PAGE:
The five chief functions of the skeleton are protection, shape, support, movement and blood production. The skeleton comprises the vital underlying structure of the body.
The skeleton's primary function is to form a solid framework that supports and protects the body's organs and anchors the skeletal muscles. The bones of the axial skeleton, which runs along the body's midline axis, act as a hard shell to protect the internal organs from damage caused by external forces. The bones of the appendicular skeleton, which can be found in the limbs and girdles, provide support and flexibility at the joints and anchor the muscles that move the limbs.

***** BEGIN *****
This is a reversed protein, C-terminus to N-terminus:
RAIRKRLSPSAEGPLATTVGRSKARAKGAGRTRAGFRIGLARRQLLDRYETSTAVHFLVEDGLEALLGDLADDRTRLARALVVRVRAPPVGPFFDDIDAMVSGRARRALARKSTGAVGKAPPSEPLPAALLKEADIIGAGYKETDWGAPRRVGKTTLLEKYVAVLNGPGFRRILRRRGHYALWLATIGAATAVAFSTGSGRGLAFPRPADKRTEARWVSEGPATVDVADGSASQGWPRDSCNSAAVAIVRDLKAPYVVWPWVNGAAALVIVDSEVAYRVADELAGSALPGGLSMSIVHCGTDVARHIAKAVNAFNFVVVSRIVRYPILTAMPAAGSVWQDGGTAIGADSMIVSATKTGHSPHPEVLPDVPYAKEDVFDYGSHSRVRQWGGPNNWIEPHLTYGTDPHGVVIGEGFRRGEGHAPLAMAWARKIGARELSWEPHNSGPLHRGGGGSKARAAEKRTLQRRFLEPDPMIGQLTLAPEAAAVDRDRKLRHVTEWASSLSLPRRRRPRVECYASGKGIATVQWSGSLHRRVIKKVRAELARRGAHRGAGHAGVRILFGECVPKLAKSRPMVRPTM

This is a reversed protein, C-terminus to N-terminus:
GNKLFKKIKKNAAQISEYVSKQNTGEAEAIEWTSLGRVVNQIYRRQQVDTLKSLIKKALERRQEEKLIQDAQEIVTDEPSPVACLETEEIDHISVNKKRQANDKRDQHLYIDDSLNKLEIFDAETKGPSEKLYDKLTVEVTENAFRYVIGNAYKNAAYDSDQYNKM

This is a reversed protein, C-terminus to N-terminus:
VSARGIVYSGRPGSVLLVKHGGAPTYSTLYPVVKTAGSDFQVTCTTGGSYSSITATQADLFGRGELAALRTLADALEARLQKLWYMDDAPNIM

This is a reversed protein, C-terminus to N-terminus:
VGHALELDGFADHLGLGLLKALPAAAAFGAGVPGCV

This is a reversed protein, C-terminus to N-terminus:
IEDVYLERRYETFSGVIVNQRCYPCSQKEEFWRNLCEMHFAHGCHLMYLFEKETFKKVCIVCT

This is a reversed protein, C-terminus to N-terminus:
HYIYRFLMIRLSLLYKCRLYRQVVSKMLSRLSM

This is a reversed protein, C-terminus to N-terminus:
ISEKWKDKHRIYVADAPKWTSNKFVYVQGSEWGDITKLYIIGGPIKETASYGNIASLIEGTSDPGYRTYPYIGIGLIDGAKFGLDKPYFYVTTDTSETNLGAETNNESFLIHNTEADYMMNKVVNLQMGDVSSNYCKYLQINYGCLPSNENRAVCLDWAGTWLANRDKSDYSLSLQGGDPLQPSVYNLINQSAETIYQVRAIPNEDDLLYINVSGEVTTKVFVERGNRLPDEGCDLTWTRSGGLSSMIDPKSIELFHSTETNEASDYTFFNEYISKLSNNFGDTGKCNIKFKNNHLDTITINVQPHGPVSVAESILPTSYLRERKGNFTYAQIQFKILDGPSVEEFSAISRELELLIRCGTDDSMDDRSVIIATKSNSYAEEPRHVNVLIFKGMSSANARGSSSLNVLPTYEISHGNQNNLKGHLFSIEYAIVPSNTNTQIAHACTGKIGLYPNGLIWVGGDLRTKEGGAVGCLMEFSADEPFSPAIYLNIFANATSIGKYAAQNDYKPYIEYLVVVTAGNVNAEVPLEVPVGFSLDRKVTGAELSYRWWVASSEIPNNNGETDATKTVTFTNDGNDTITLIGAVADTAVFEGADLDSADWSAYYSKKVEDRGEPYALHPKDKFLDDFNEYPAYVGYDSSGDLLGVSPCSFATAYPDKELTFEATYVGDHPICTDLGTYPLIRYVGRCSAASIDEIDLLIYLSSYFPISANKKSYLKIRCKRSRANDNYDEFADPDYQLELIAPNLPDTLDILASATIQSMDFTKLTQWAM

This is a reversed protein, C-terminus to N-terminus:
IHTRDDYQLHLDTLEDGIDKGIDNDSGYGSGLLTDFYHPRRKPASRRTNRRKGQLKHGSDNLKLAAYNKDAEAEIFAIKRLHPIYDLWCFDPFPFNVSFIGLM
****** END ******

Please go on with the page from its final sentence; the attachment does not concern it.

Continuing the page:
The bones of the skeletal system are attached to the skeletal muscles of the body. Almost every skeletal muscle works by pulling two or more bones either closer together or further apart. Joints act as pivot points for the movement of the bones.
Red bone marrow, which is found in the hollow space of bones, produces red and white blood cells in a process known as hematopoiesis. Children tend to have more red bone marrow compared to their body size than adults do, due to their body’s constant growth and development. The amount of red bone marrow drops off at the end of puberty, replaced by yellow bone marrow.
At birth, the skeleton of a newborn has more than 300 bones; as a person ages, these bones grow together and fuse into larger bones, leaving adults with only 206 bones.